NewtonX has previously written about the problematic dichotomy between data privacy and the utility of that data for AI applications. This tension is particularly apparent in the healthcare sector, where protecting patient data is paramount, but AI in the sector has the potential to find new cures, improve diagnosis, prevent illness, and even improve care for elderly and at-risk populations. Now, however, according to multiple AI in healthcare researchers interviewed by NewtonX, a new kind of machine learning could erase the gap between privacy and training data.
Deep learning algorithms used for drug discovery and diagnosis require an immense amount of data to learn, and the algorithms become more and more accurate the more data they receive. Giving the algorithms enough data (with enough diversity) would require numerous health organizations to partner up and share data. However, in both the US and the UK, citizens have been intensely critical of the idea of hospitals and research institutions centralizing incredibly sensitive data — and then handing it off to tech companies that don’t have a particularly good track record with data privacy.
Because of this, tech giants have been looking for ways to fully anonymize training data in foolproof ways, in order to gain access to sensitive data without the risk of breaches or de-anonymization.
Enter: Federated Learning
Federated machine learning is a type of distributed ML, that consists of training separate on-site algorithms and then combining them. The model first emerged in 2017, when Google used it to train its predictive text model on the text messages typed by all Android users, without ever reading the messages or exporting the data from the users’ phones.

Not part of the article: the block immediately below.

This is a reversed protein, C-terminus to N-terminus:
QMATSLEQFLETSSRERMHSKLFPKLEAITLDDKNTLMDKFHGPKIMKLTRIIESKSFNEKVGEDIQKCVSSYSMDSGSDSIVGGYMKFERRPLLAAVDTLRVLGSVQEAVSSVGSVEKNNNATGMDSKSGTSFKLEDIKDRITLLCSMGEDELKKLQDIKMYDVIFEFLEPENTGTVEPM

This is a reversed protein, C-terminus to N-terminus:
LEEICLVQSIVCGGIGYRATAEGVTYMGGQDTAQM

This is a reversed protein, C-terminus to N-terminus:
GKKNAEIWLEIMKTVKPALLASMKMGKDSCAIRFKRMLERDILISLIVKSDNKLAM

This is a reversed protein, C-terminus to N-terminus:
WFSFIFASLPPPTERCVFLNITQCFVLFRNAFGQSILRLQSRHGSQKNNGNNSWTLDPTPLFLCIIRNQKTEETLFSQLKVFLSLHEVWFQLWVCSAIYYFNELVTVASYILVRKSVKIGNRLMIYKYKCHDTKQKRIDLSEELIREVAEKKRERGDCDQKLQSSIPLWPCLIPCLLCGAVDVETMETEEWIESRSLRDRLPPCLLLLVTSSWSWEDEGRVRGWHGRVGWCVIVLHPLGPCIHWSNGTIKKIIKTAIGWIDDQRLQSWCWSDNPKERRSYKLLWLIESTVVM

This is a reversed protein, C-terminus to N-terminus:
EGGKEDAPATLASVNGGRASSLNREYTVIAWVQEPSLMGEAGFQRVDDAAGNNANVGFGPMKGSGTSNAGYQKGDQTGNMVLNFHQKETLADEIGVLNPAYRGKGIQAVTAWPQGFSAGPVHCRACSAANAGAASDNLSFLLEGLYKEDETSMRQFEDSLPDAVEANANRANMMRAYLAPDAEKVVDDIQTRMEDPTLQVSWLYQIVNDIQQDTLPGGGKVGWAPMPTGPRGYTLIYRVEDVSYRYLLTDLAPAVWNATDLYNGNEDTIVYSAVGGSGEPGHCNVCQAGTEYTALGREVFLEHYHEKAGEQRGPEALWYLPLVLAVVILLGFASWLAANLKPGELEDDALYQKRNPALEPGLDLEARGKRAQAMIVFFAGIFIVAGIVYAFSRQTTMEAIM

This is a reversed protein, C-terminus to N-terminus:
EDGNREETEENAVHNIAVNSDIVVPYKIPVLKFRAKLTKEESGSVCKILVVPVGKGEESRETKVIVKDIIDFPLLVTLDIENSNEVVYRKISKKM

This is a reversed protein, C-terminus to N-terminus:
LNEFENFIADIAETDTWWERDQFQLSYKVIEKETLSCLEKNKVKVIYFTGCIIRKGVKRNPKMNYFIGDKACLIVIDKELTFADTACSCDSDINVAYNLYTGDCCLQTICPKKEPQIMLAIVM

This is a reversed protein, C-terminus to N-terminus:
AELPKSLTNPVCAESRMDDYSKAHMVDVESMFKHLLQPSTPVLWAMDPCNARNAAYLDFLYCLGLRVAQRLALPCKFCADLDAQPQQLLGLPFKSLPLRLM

For healthcare, federated learning would consist of training algorithms using the data stored on-site at hospitals and research institutions. After the local models are trained, they get sent to a central server (probably owned by a tech company), where they are combined together into one master algorithm. The master is then sent back to each hospital or research center, where it’s updated with new data acquired over time, and then sent back to the central server. Because the algorithm would be trained at the hospital, the local patient data would never touch a tech server. Raw data cannot be accessed by the tech company or a malicious third party because the algorithms cannot be reverse engineered.
This new approach is promising: IBM Research is using federated learning to advance healthcare applications, while a Google-backed startup called OWKIN is also using it to predict patient survival rates and reactions to certain drugs and treatments. In the Netherlands, the Personal Health Train (PHT) initiative works to connect distributed health data through federated learning by brining algorithms to hospitals, instead of bringing data to tech companies.
However, the technology is not without its drawbacks.
Why Aren’t All Hospitals and Tech Companies Using Federated Learning All the Time?
The first instance of using federated learning was relatively recent, and didn’t catch on in the industry until companies started looking for solutions to privacy protection for healthcare data.
The reason tech companies were reluctant to implement it is that federated learning requires standardizing data collection across every separate entity (hospitals and research centers), and also requires each of these entities to have the infrastructure and personnel on-site for training the machine learning algorithm. Additionally, there’s the risk that combining separate models could result in a master algorithm that is worse than each of its parts.
Despite these challenges, however, the expected payoff from AI in healthcare — lower costs, more accurate diagnoses, and predictive medicine — is so great that tech companies and hospitals/research institutions have strong incentives to work on overcoming the challenges. According to the NewtonX survey, while some hospitals and institutions have already begun to implement the necessary infrastructure, there will be a heavy push toward getting onboarded with federated learning over the next two years. By 2025 we will see massive advances and applications for AI in healthcare.